Wednesday, 5 August 2015

A Sweet End

Thomas Perigo is an ancestor who, after a difficult start in life, seems to have done quite well for himself.

Born 11 March 1819 in Rolvenden, Kent, Thomas was the sixth of eight known children of John Perigo and Charlotte Perigo.  An older brother died years before Thomas was born, a sister died in 1823 and two younger sisters died in April 1825.  As if that wasn’t enough tragedy for the young family, his mother died soon after in 1826.

For some reason, Thomas was not baptised until the summer of 1833.  Perhaps the remnants of his family didn’t need any support from the parish until this time; that was one reason for late baptism. 

Rolvenden was, and is, a small rural village.  According to Wikipedia, its main claims to fame are literary. It is home to “The Secret Garden” or at least home to the garden that inspired Frances Hodgson Burnett to write the story. Edward Gibbons lived there while he wrote the Decline and Fall of the Roman Empire. It is nice to know that I can (vaguely) link genealogy with my interest in Roman history.

During the 1830s, the village of Rolvenden was caught up in the Swing riots, which were violent protest against the use of threshing machines – new technology taking over jobs previously done by people, leading to unemployment and poverty.  John Perigo was a labourer, so probably worked on a farm, and Thomas followed in his footsteps.  Apparently the parish of Rolvenden decided that the best way to reduce the amount of parish relief being paid to the poor was to offer them a onetime payment to sponsor their migration to the colonies.  Thomas took up this offer in 1839 and arrived in Sydney, NSW, in November that year, on the Lady Nugent.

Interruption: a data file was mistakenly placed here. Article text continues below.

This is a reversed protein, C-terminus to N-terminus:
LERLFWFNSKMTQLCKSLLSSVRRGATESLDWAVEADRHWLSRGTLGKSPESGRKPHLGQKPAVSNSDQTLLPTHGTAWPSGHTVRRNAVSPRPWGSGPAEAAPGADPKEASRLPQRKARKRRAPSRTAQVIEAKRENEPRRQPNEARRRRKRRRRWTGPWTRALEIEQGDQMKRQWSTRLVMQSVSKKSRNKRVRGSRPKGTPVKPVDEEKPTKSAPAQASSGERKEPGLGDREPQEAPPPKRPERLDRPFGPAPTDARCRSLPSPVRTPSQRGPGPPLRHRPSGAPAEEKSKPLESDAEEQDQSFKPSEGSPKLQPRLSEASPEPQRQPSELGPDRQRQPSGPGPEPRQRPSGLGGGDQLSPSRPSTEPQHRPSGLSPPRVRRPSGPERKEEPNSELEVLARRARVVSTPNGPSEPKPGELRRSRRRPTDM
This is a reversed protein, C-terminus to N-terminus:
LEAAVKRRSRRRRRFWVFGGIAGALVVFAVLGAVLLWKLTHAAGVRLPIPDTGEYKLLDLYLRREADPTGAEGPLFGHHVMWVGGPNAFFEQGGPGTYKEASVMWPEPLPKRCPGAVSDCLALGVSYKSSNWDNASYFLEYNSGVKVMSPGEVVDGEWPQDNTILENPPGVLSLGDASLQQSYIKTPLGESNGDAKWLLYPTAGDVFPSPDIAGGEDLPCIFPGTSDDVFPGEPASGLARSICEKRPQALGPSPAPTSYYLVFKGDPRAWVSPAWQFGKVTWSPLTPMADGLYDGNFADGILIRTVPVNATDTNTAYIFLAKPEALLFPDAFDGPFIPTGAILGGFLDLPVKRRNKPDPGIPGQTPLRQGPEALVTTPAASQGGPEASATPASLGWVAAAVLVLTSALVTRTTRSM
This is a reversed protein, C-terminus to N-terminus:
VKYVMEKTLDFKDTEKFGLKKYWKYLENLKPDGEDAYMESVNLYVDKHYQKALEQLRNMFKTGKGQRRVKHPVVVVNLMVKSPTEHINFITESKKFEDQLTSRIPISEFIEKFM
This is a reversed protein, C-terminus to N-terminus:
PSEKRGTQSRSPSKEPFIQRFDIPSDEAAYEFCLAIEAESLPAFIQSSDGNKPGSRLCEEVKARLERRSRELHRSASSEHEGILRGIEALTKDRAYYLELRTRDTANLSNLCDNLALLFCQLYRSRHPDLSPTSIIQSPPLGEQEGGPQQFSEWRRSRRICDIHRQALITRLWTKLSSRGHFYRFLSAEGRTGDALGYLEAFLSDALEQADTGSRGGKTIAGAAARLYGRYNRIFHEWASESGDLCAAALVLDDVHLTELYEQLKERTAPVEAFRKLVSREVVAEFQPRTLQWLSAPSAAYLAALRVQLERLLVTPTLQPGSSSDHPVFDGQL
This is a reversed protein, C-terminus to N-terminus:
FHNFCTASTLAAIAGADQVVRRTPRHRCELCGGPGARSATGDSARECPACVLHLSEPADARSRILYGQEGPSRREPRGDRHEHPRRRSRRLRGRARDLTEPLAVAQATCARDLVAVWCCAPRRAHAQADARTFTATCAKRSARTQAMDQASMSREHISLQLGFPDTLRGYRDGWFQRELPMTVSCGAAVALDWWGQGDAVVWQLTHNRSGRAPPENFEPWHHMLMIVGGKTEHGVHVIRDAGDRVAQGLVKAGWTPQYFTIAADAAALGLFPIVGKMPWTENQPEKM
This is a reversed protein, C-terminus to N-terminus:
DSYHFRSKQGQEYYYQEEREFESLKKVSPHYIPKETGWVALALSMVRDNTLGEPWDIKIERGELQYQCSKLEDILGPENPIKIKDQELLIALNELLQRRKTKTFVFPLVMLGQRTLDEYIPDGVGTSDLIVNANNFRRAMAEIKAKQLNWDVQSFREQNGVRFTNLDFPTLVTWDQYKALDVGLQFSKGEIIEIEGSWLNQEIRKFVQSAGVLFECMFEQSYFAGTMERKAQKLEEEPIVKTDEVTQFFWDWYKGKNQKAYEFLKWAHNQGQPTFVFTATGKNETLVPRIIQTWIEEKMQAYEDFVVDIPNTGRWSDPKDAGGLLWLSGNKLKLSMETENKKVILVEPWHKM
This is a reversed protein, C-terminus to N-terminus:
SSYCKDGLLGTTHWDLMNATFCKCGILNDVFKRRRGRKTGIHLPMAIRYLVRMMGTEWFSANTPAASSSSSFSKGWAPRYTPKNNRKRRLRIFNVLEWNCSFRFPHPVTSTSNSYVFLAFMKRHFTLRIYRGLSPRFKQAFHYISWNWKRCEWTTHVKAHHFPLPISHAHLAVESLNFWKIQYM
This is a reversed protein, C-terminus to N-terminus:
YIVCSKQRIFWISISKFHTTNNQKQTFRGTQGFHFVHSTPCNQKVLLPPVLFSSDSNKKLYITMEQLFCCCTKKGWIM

John only survived a year after his son’s departure, dying in December 1840, age 63.  I don’t know whether Thomas stayed in touch with his surviving siblings in England.  According to shipping records, Thomas could read and write a little, which doesn’t make him sound like a prolific letter writer.

A few years after his arrival in Sydney, Thomas met Sarah Elizabeth Playford*.  He may have worked with her father as a brick maker or he may even have known the Playford family from England, as they come from a village in Sussex only a few miles from Rolvenden.  Thomas and Sarah married 16 Mar 1843, at Cook’s River in Sydney.  Their wedding was all too quickly followed by the birth of my ancestor Fanny Sarah Perigo two months later, on 17 June.  She was the first of sixteen children, 10 sons and 6 daughters.  Two of the children died young, but the rest survived to adulthood and most married.

In 1844, Thomas and two others were fined 10 shillings each for rescuing a goat on the way to the pound.  I am not sure whether liberating a goat is a good thing or a bad thing.

By the 1860’s, Thomas and Sarah were living on the corner of Pitt and Liverpool streets in Sydney, where Thomas worked as a sugar boiler.  He made and sold treacle for the Colonial Sugar Refining Company, now better known as CSR.  I have come across a number of adds in the Sydney Morning Herald advertising treacle sales and deliveries by Mr T Perigo.  By the late 1870’s, there were adds for Perigo Brothers selling treacle, suggesting some of Thomas’ sons took on the family business.

Thomas and Sarah may have retired to the suburbs.  They spent their final years living at a house called Davisleigh in Rocky Point Road, Rockdale.  Looking at a modern map of Sydney, I think this may now part of the Princes Highway, not far from Sydney Airport.  Thomas died 18 May 1887, from senile decay.  I am not sure whether that refers to physical or mental decline or a bit of both.  He was buried in Balmain Cemetery, now a park, where his two deceased children were already buried.

Thomas Perigo left an estate valued at £1210.  This seems to be a comfortable sum when compared with other estates listed in the newspaper on the same day. 

As for what his life might have been like if Thomas had stayed in England?  In 1851, his brother was a pauper, as was one widowed sister in 1861.  The other surviving sister spent many years as the mistress of the father of her children before he eventually married her.  So as a young man, Thomas took a chance and it paid off, as it did for many who travelled to the “Lucky Country”.

*Sarah Elizabeth Playford was born Sarah Elizabeth Goodsall, but was known by her (step?) father’s surname and may be worthy of having her own story told.

Note on lineage: Me > Mum > Daphne Madge Smith > Esther Ilma Lees > Fanny Sarah Eliza Briggs > Fanny Sarah Perigo > Thomas Perigo